The forensic wall: how ambiguity and affinity are enacted to perform interaction design

Yuille, J 2012, The forensic wall: how ambiguity and affinity are enacted to perform interaction design, Doctor of Philosophy (PhD), Media and Communication, RMIT University.


Document type: Thesis
Collection: Theses

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Title The forensic wall: how ambiguity and affinity are enacted to perform interaction design
Author(s) Yuille, J
Year 2012
Abstract Through a methodology incorporating design practice, studies and exploration (Fallman
2008), this research has examined the emergent field of interaction design.

Integrating discourse and literature from both academic and professional arenas with critical reflection on two projects for clients and one self-initiated project, I propose a model of how interaction designers work with artifacts, spaces and people to design for the intangible material of experience.

I bring together theories of perception and experience (Dewey 1934, Merleau Ponty 1945/1962), enaction and distributed cognition (Hutchins 2005, 2011), design practice (Schön 1983, Löwgren & Stolterman 2008), and performativity (Austin 1962) to reframe interaction design as a set of practices that draw on the designer’s ability to perform ambiguity and perceive affinity between different elements and stages of a design process.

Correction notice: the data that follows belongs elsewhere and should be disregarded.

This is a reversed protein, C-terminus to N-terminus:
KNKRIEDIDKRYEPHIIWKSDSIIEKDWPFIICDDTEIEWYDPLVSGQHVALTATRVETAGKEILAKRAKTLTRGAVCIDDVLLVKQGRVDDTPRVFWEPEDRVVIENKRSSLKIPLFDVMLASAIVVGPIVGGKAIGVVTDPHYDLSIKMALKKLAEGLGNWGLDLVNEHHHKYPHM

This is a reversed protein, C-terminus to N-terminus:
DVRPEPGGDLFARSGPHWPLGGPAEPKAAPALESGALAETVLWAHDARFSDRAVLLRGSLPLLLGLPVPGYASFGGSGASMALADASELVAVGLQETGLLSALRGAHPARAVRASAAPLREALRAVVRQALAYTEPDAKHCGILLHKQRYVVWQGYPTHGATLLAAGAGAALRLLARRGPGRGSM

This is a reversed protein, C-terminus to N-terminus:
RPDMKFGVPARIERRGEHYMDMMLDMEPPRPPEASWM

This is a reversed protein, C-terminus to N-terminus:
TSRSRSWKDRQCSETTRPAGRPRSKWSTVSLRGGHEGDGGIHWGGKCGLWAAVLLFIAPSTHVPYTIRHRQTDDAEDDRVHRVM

This research contributes to the understanding of interaction design practice in the following ways: I bring professional and academic perspectives together to present a interaction design practice as being made up of pragmatic, critical, and enterprising approaches to performative ambiguity.

I illustrate how interaction designers modulate their ability to perceive similarities: seeking, spotting and making affinity between elements in a design situation.

I identify and name a key site and method for this performance of design: the Forensic Wall.

Finally, I reflect on these discoveries and propose that designers perform design by choosing to excise or exercise ambiguity in the situation of concern.
Degree Doctor of Philosophy (PhD)
Institution RMIT University
School, Department or Centre Media and Communication
Keyword(s) Interaction design
user experience
design methods
enaction
performativity
ambiguity
affinity
forensic wall
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Created: Thu, 15 Nov 2012, 14:46:42 EST by Kelly Duong
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